What's the Hidden Message?
I scan NPR for news updates each morning. Within the past two weeks, two articles caught my eye – not as much for what they said, but for what they implied.
The first article was “What We (Don't) Talk About When We Talk About Porn.” The article interviewed a porn director, students who watched porn, a professor who teaches about porn, and porn performers. The major thought expressed was. “Pornography is not sex education, and it should never be looked at that way.”
The second article was “How To Talk About Sex (And Consent): 4 Lessons From The Kink Community.” The author explains the approach and purpose of the article: “It has been on my mind a lot recently, how I, like so many people, have been socialized not to talk about sex because it's uncomfortable or awkward or it might kill the mood. I thought about how that hesitancy to speak can muddy the waters of consent, and I wanted to explore that idea with people who talk about sex a lot: the kink community, or kinksters, as they're known.”
Now, the surface message of the first article was “Porn isn’t sex education.” The surface message of the second article was “Consent in sex is vitally important.” Both are apparently “good” messages.
But there is more going on in these articles. There is a hidden message in each article which we, as Christians, need to pay serious attention to.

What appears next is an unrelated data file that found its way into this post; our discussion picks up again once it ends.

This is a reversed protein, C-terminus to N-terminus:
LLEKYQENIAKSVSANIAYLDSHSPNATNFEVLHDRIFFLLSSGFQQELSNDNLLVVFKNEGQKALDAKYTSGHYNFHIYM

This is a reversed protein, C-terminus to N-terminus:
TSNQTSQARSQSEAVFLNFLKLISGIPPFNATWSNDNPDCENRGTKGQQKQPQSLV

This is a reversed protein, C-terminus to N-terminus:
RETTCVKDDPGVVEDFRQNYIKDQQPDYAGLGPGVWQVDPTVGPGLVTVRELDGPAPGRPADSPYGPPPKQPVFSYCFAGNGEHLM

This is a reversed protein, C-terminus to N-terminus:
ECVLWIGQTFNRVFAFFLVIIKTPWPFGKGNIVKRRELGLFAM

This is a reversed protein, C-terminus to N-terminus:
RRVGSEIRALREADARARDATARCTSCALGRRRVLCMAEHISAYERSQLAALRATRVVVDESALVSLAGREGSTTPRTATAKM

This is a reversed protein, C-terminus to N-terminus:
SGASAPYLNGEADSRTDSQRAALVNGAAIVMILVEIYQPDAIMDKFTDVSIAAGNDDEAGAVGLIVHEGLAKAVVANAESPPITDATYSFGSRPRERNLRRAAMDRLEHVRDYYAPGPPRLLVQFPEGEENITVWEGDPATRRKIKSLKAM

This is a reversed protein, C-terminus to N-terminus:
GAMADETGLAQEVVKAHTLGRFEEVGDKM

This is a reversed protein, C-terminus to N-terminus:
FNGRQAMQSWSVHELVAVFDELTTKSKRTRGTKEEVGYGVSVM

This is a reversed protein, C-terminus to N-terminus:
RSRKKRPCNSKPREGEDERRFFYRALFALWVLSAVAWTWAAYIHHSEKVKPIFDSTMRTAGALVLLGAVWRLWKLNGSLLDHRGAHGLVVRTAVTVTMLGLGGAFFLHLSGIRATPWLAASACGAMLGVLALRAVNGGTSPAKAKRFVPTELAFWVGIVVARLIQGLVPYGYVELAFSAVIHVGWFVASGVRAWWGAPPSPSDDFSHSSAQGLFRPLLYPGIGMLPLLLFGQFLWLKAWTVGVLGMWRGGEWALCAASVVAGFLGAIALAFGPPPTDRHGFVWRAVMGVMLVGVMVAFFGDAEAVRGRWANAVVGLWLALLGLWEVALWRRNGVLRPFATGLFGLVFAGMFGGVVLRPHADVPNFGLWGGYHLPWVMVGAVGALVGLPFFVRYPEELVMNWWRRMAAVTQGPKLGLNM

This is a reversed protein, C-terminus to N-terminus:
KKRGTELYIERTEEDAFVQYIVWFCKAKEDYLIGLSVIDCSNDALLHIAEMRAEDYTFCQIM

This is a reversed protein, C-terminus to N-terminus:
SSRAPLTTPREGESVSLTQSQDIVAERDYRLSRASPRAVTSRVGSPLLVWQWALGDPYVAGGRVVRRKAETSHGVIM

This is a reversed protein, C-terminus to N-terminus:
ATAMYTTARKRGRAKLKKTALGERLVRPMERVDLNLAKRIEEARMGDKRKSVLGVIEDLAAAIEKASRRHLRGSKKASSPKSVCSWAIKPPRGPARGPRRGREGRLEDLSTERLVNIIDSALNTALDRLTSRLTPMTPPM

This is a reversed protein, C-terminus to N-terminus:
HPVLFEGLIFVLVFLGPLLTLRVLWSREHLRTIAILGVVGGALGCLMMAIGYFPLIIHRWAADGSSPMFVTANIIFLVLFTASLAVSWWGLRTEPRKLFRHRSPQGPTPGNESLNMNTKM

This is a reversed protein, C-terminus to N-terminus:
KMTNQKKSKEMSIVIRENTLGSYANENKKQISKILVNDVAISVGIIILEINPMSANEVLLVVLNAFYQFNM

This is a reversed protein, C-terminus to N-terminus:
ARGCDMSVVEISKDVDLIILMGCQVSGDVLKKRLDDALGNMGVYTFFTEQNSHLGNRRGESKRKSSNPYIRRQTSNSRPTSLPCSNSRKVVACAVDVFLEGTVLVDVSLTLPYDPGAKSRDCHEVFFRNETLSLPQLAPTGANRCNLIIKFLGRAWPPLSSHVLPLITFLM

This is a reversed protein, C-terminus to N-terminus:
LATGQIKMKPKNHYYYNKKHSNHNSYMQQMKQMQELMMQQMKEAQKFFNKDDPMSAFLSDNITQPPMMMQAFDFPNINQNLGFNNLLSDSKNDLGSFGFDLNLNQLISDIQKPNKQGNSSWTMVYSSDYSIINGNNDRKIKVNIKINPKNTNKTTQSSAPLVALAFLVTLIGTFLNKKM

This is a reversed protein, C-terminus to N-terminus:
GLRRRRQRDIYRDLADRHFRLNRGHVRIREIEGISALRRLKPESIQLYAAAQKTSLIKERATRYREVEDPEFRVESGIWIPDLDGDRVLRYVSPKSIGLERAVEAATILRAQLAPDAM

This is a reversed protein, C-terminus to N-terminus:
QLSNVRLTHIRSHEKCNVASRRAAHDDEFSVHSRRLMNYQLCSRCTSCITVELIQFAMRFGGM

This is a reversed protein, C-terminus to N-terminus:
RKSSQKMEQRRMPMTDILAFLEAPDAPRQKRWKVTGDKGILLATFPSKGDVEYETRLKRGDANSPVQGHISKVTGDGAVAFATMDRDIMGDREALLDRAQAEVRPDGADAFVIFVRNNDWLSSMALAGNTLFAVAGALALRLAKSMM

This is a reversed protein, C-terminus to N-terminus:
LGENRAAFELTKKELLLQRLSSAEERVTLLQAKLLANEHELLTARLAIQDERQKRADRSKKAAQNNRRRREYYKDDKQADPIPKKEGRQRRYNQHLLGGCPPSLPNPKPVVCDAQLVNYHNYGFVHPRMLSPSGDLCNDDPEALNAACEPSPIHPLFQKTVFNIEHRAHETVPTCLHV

In the first article, the hidden message is, “Porn is fine. It’s a valid industry. There’s nothing wrong with it. Here’s the proof: we’re going to interview all the same type of people we would for any article because porn is the same as any other industry. We’ll make no value judgments; we’ll treat it as ‘business as usual.’”
Then there’s the second article. The article states, “Merriam-Webster's definition of kink is ‘unconventional sexual taste or behavior’ and includes a wide variety of behaviors and preferences. That includes BDSM — a subset of kink — which stands for bondage and discipline, dominance and submission, sadism and masochism.” So, why is the author going to such extreme outliers of sexual practice to get tips about how to talk about sex? The hidden message is simple: “All kinds of sex, even kinky sex, are on a level playing field. Nothing’s wrong with kink, so let’s ask them for their advice on sex.”
It is articles like these that can desensitize us to sin if we are not paying attention. It makes sin “normal” and “ordinary.” The whispered message is, “Everything is acceptable. Nothing should be given a moral value judgment.”
Rather, we must be on the alert at every moment – every input to our eyes, ears, and minds should be assessed in the light of Scripture. So here’s the word for today, from 1 Thessalonians 5:21-22, “Examine everything carefully; hold fast to that which is good; abstain from every form of evil.”